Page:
Comprehensive Description

Description of Aspergillus

Aspergillus is a filamentous, cosmopolitan and ubiquitous fungus found in nature. It is commonly isolated from soil, plant debris, and indoor air environment. While a teleomorphic state has been described only for some of the Aspergillus species, others are accepted to be mitosporic, without any known sexual spore production. The genus Aspergillus includes over 185 species. Around 20 species have so far been reported as causative agents of opportunistic infections in man. Among these, Aspergillus fumigatus is the most commonly isolated species, followed by Aspergillus flavus and Aspergillus niger. Aspergillus clavatus, Aspergillus glaucus group, Aspergillus nidulans, Aspergillus oryzae, Aspergillus terreus, Aspergillus ustus, and Aspergillus versicolor are among the other species less commonly isolated as opportunistic pathogens.
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Molecular Biology and Genetics

Molecular Biology

Statistics of barcoding coverage

Barcode of Life Data Systems (BOLD) Stats
Specimen Records:2117
Specimens with Sequences:2100
Specimens with Barcodes:1824
Species With Barcodes:363
Public Records:2058
Public Species:363
Public BINs:0
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Barcode data

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Aspergillus /ˌæspərˈɪləs/ is a genus consisting of a few hundred mold species found in various climates worldwide.

Aspergillus was first catalogued in 1729 by the Italian priest and biologist Pier Antonio Micheli. Viewing the fungi under a microscope, Micheli was reminded of the shape of an aspergillum (holy water sprinkler), from Latin spargere (to sprinkle), and named the genus accordingly.[1] Today, aspergillum is also the name of an asexual spore-forming structure common to all Aspergillus species; around one-third of species are also known to have a sexual stage.[2]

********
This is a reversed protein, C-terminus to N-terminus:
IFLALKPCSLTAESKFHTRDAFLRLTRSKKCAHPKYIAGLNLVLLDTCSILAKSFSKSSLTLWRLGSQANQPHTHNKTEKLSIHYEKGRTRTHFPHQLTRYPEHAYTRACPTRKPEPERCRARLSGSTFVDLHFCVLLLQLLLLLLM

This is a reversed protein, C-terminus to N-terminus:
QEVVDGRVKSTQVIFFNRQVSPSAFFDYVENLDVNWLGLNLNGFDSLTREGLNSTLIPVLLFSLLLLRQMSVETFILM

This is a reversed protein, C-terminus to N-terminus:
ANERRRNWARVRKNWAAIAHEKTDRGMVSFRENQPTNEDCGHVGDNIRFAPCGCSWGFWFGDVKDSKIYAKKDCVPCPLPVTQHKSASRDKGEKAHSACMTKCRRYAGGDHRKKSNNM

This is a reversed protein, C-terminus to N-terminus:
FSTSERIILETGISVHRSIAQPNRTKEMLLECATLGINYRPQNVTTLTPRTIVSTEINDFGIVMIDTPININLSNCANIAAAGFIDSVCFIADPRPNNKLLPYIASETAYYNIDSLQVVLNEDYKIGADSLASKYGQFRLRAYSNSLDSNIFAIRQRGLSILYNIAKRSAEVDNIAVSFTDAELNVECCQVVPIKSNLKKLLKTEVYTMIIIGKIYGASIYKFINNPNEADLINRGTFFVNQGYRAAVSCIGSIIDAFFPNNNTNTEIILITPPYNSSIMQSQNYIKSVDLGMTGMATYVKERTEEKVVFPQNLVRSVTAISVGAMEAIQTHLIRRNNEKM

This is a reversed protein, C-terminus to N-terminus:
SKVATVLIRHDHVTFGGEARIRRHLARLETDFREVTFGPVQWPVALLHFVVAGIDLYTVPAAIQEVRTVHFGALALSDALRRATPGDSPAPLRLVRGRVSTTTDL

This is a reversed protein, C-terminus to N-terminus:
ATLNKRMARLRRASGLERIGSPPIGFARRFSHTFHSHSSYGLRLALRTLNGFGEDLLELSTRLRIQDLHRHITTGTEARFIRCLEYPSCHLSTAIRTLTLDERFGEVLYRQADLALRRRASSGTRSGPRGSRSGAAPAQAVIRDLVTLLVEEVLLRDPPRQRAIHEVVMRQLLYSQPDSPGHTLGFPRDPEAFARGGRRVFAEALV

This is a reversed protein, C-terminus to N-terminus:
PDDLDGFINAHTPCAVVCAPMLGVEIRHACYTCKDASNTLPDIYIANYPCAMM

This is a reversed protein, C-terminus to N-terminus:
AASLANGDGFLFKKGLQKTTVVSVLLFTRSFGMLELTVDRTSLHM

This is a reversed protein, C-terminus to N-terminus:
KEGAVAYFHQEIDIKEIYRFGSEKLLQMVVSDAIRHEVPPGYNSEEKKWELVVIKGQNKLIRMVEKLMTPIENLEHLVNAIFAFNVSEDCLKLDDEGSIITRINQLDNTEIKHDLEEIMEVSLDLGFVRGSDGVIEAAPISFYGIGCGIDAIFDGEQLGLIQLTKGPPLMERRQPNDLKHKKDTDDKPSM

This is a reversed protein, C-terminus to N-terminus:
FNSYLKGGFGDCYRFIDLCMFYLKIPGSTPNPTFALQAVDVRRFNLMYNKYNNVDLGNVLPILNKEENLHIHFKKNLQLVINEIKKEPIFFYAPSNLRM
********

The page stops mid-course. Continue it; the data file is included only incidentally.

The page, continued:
Aspergillus consists of a few hundred species.[2]

Growth and distribution[edit]

Aspergillus on a tomato in detail

Aspergillus is a member of the Deuteromycetes fungi, which is a group with no known sexual state. With DNA evidence forthcoming, all members of the genus Aspergillus likely are closely related and should be considered members of the Ascomycota. Members of the genus possess the ability to grow where a high osmotic concentration (high sugar, salt, etc.) exists. Aspergillus species are highly aerobic and are found in almost all oxygen-rich environments, where they commonly grow as molds on the surface of a substrate, as a result of the high oxygen tension. Commonly, fungi grow on carbon-rich substrates like monosaccharides (such as glucose) and polysaccharides (such as amylose). Aspergillus species are common contaminants of starchy foods (such as bread and potatoes), and grow in or on many plants and trees.[citation needed]

In addition to growth on carbon sources, many species of Aspergillus demonstrate oligotrophy where they are capable of growing in nutrient-depleted environments, or environments with a complete lack of key nutrients. A. niger is a prime example of this; it can be found growing on damp walls, as a major component of mildew.

Commercial importance[edit]

Various Penicillium, Aspergillus spp. and other fungi growing in axenic culture
Historical model of Aspergillus, Botanical Museum Greifswald

Species of Aspergillus are important medically and commercially. Some species can cause infection in humans and other animals. Some infections found in animals have been studied for years, while other species found in animals have been described as new and specific to the investigated disease, and others have been known as names already in use for organisms such as saprophytes. More than 60 Aspergillus species are medically relevant pathogens.[3] For humans, a range of diseases such as infection to the external ear, skin lesions, and ulcers classed as mycetomas are found.

Other species are important in commercial microbial fermentations. For example, alcoholic beverages such as Japanese sake are often made from rice or other starchy ingredients (like manioc), rather than from grapes or malted barley. Typical microorganisms used to make alcohol, such as yeasts of the genus Saccharomyces, cannot ferment these starches. Therefore, koji mold such as Aspergillus oryzae is used to first break down the starches into simpler sugars.[citation needed]